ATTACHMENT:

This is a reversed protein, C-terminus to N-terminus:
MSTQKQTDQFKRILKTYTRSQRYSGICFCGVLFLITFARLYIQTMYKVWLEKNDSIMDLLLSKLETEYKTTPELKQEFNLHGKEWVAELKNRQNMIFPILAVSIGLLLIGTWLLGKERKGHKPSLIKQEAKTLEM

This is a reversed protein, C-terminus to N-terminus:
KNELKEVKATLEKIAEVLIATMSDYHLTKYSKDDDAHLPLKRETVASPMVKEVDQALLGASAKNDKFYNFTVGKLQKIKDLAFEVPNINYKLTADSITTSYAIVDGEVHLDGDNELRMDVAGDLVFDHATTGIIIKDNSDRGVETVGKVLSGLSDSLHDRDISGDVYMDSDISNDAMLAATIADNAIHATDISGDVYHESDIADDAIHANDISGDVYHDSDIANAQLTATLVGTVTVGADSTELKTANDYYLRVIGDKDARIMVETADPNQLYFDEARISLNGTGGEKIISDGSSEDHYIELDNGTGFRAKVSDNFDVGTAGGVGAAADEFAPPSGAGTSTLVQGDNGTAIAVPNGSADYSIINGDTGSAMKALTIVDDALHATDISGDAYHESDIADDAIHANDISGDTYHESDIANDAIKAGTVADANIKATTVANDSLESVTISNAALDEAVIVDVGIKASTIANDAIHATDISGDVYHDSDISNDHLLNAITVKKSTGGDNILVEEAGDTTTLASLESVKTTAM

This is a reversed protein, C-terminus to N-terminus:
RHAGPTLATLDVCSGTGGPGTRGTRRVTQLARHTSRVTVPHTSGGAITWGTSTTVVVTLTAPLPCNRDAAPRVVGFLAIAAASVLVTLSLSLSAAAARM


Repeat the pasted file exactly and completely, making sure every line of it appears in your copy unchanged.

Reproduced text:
This is a reversed protein, C-terminus to N-terminus:
MSTQKQTDQFKRILKTYTRSQRYSGICFCGVLFLITFARLYIQTMYKVWLEKNDSIMDLLLSKLETEYKTTPELKQEFNLHGKEWVAELKNRQNMIFPILAVSIGLLLIGTWLLGKERKGHKPSLIKQEAKTLEM

This is a reversed protein, C-terminus to N-terminus:
KNELKEVKATLEKIAEVLIATMSDYHLTKYSKDDDAHLPLKRETVASPMVKEVDQALLGASAKNDKFYNFTVGKLQKIKDLAFEVPNINYKLTADSITTSYAIVDGEVHLDGDNELRMDVAGDLVFDHATTGIIIKDNSDRGVETVGKVLSGLSDSLHDRDISGDVYMDSDISNDAMLAATIADNAIHATDISGDVYHESDIADDAIHANDISGDVYHDSDIANAQLTATLVGTVTVGADSTELKTANDYYLRVIGDKDARIMVETADPNQLYFDEARISLNGTGGEKIISDGSSEDHYIELDNGTGFRAKVSDNFDVGTAGGVGAAADEFAPPSGAGTSTLVQGDNGTAIAVPNGSADYSIINGDTGSAMKALTIVDDALHATDISGDAYHESDIADDAIHANDISGDTYHESDIANDAIKAGTVADANIKATTVANDSLESVTISNAALDEAVIVDVGIKASTIANDAIHATDISGDVYHDSDISNDHLLNAITVKKSTGGDNILVEEAGDTTTLASLESVKTTAM

This is a reversed protein, C-terminus to N-terminus:
RHAGPTLATLDVCSGTGGPGTRGTRRVTQLARHTSRVTVPHTSGGAITWGTSTTVVVTLTAPLPCNRDAAPRVVGFLAIAAASVLVTLSLSLSAAAARM